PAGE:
With regards to food this is like in Hong Kong. A blend of Chinese with European where the dumplings, rice and noodle dishes are imperative, but also some very Portuguese traditions such as salty cod, feijoada (kidney bean stew), pato de cabidela (duck cooked in its own blood, herbs and served with rice). Finding a restaurant is easy, basically there are way too many specially around Largo do Senado Square and the streets around it, with plenty of choice for everyone and a wide range of prices. Of course no need to mention any Western restaurant and fast food chain is matter of few meters walk. And of course the best news is a famous desert brought by the Portuguese, the Pastéis de nata, an egg tart pastry you can enjoy with a great coffee (also well done in Macau) or on its own.
For more information about the city’s history visit Wikipedia and Wikitravel sites. Macau’s currency is the Macanese Pataca (MOP), although widely used is the Hong Kong Dollar (HKD) to the point where there is no really need for changing currency if you are on a day or two trip here. Please note that any price reference is true as from when this guide was created, therefore check prices in advance as with the time they change.
What to see and do in Macau
- Cotai Area Although the location of the international airport and main ferry terminal, it is also the area which has become to be known as the Macau Cotai Strip, in resemblance to Las Vegas Strip. Gigantic casinos and hotels in a very reduced space. But to those who have been to Vegas and enjoy to have a little fun, note that the minimum bet is no less than $50! Crazy and insane.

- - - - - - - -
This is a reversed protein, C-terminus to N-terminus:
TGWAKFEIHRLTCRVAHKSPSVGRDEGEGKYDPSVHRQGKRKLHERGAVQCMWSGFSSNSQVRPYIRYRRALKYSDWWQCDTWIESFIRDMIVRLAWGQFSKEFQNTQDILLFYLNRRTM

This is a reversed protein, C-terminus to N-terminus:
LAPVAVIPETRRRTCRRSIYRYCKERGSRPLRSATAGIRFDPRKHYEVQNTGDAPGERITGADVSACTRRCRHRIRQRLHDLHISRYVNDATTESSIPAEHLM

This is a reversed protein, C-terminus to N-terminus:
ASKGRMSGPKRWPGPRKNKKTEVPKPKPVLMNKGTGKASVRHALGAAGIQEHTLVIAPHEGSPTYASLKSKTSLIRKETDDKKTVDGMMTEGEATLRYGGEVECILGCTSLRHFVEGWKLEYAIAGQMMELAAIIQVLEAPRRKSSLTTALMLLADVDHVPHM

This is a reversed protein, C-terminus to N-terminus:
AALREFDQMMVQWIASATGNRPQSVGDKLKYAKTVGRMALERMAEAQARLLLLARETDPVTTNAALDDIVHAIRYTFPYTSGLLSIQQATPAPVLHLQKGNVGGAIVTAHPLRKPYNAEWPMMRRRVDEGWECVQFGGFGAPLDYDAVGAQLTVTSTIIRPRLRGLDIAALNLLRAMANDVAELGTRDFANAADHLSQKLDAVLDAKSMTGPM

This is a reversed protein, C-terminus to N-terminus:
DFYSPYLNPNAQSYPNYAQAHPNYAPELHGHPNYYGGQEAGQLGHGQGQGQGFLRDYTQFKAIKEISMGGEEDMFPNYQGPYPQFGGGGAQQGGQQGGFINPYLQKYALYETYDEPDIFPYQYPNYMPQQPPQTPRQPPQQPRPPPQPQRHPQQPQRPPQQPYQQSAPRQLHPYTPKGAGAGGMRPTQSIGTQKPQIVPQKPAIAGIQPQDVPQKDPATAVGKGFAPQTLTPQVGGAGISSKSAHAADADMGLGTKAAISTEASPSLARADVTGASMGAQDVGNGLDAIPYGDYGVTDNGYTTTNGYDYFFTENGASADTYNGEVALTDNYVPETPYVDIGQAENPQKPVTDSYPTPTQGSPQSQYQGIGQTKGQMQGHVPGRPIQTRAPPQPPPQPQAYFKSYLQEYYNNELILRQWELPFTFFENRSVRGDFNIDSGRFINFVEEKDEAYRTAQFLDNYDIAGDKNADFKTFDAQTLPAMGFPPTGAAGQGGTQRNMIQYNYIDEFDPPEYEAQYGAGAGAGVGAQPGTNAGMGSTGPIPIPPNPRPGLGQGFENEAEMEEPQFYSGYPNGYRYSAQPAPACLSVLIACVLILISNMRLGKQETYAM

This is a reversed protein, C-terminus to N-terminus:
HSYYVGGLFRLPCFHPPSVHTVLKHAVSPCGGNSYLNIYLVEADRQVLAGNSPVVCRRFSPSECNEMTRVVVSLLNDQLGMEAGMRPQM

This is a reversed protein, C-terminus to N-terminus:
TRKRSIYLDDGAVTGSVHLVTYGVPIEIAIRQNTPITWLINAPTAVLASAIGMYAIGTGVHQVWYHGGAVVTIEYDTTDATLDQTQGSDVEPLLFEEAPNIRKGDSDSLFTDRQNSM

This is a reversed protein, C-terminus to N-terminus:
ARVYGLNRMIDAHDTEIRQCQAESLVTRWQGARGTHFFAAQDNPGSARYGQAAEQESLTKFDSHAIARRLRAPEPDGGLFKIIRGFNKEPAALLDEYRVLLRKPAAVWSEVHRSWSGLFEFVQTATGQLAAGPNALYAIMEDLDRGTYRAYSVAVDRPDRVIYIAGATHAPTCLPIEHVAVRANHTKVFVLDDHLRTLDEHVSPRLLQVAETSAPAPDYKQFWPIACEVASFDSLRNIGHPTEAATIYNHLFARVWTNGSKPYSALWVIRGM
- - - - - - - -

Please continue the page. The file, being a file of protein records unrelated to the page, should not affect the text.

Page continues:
-The Venetian The largest casino in the world, seventh largest building in the world by floor area. A larger replica of Las Vegas one, a sight on its own to be honest. The best way to reach it from the ferry terminal or airport is by taking the free shuttle bus which drops you in the main entrance.
-City of Dreams Opposite the Venetian, this huge complex of various hotels, the Grand Hyatt, Crown Towers, Countdown and the Morpheus, a mega casino and shopping mall, bars and restaurants. The latest addition was the Morpheus hotel, designed by “the queen of the curve” Zaha Hadid (1950-2016), becoming a new landmark and sight itself.
-Sands Cotai Central Immediately south from the City of Dreams and opposite the Venetian and Four Seasons. Another gigantic complex of hotels (Saint Regis, Conrad, Holiday Inn and Sheraton), casinos, shopping arcades, entertainment and more. A fantastic view of it all is from the Venetian fountains lagoon.
-Parisian Opposite the Sands complex, the next complex south of the Four Seasons. One of the most recently built, with the thematic of Paris as the main setting, with a reproduction of a half-size Eiffel Tower one of its key elements.
-Studio City The next resort south of the Parisian. While having seen the others is enough for being the best, this one has something unique, the world’s first figure-eight ferris wheel built in between both hotel towers. It is also unique in its decoration as it is based in 1930’s art-deco Gothan City-like.
-Galaxy Macau One of the biggest complexes of several hotels, casinos and entertainment, in which more phases of the project are yet to come. Located behind the Venetian.
-Wynn Palace Recently built in the plot directly east from the City of Dreams, designed almost identical to that in Las Vegas, it does include a dancing fountain, nice for enjoying the show when the sun is setting, although there are performances through the day from 12.00pm to 00.00am. See schedule here.